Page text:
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GU takes BZA to District court

By the

September 6, 2001


On Wednesday, Georgetown notified the District of Columbia Court of Appeals of its intent to appeal the conditions the Board of Zoning Adjustment placed on the University’s construction plans. The notification was filed the day after the BZA refused to grant a request that would delay putting the conditions into effect.

Once the BZA finalized the list of 19 conditions necessary to maintain its approval on the University’s construction plans, Georgetown had until 5 p.m. on Sept. 5 to notify a court of intent to appeal the BZA’s decision.

The BZA decided Tuesday to refuse Georgetown’s request for postponement on three of the 19 conditions. The BZA has unlimited time to submit a written explanation of the refusal to the University.

Georgetown administrators claim the three questionable conditions would violate the federal Family and Educational Rights and Privacy Act of 1974. FERPA protects students by prohibiting “universities from disclosing ‘education records’ of a student … without the consent of the student …”

The conditions order the University to accept responsibility for ensuring that students obey District laws, release the license plate number of all motor vehicles kept by University students and report all disciplinary action to parents.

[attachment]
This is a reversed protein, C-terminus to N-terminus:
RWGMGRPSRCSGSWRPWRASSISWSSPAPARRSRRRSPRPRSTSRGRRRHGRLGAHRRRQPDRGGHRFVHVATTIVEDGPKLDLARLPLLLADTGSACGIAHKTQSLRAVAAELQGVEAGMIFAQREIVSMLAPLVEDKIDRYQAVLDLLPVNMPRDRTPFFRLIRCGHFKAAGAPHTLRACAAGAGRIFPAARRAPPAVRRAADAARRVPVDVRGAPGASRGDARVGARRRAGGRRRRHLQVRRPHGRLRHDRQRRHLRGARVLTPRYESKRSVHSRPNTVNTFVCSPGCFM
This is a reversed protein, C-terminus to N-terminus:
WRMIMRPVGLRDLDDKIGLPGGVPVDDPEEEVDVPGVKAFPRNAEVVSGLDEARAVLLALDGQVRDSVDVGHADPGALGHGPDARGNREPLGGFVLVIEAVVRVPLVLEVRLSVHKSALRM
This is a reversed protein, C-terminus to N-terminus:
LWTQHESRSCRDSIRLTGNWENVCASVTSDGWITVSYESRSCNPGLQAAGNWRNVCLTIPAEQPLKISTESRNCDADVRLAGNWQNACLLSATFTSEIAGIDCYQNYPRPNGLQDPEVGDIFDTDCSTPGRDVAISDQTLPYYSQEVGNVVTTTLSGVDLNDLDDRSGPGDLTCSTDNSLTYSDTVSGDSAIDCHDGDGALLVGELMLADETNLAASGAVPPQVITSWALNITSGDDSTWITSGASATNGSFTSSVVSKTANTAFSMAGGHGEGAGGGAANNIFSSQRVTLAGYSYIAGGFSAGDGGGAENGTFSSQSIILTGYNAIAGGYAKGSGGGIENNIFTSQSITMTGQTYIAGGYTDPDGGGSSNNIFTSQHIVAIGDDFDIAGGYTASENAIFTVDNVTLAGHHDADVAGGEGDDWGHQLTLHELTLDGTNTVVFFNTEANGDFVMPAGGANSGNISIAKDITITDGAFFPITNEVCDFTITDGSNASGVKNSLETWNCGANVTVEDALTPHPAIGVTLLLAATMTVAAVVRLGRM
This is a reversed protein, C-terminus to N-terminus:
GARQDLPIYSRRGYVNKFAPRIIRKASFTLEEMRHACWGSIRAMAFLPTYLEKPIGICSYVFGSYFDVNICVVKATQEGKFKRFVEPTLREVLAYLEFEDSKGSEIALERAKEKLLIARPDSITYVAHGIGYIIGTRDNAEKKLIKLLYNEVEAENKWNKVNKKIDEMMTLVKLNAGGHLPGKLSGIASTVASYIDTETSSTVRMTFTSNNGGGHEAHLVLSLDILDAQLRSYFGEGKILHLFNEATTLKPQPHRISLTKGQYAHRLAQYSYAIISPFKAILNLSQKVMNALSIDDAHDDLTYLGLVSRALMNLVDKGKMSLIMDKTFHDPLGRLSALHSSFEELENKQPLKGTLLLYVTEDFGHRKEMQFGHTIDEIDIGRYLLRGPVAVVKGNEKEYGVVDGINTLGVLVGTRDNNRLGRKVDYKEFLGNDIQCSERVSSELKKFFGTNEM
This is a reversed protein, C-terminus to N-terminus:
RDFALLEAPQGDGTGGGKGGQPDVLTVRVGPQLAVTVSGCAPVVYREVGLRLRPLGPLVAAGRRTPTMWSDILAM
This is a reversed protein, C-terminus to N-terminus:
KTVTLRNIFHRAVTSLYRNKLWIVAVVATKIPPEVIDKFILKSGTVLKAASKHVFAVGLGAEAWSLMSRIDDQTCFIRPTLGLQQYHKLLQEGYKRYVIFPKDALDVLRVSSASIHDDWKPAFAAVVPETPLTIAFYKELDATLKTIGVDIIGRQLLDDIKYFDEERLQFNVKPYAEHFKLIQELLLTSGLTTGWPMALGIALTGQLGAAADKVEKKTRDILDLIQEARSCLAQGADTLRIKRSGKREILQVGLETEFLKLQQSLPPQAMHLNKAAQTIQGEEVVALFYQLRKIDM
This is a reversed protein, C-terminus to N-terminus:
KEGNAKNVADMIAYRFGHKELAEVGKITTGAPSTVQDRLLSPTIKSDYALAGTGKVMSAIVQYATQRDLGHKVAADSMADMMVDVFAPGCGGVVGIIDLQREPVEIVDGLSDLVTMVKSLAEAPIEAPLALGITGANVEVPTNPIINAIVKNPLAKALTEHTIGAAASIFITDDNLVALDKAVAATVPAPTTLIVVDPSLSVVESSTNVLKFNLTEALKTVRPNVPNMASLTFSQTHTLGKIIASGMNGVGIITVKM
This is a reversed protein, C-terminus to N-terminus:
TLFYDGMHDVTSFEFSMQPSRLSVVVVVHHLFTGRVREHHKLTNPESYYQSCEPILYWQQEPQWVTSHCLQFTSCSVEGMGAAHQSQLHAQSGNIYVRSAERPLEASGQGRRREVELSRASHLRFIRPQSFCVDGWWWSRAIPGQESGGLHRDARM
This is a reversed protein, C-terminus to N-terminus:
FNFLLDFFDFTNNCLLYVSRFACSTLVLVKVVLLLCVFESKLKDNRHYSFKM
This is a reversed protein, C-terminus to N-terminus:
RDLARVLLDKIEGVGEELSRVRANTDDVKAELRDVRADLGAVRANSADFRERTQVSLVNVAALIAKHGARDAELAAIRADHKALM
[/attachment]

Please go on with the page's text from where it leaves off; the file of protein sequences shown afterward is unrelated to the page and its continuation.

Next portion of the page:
In response to the request for postponement, the BZA clarified some of the conditions. Some have said that the clarification may make the rulings less strict than originally interpreted by Georgetown.

The University will continue to implement the BZA’s orders, according to Julie Green Bataille, Vice President for Communications. Green Bataille said she would not know how the University would implement the orders until the BZA responds to the request for postponement in writing.

The University looked into appealing the BZA’s decision in either the D.C. Court of Appeals or the Federal Court, Green Bataille said.

Most challenges to orders made by state administrative bodies are filed in state court. The District Court of Appeals has jurisdiction over most orders made by BZA. The University is therefore filing with D.C. Court of Appeals.

A challenge in federal court might be attempted if the group affected believes the order violated the United States constitution.



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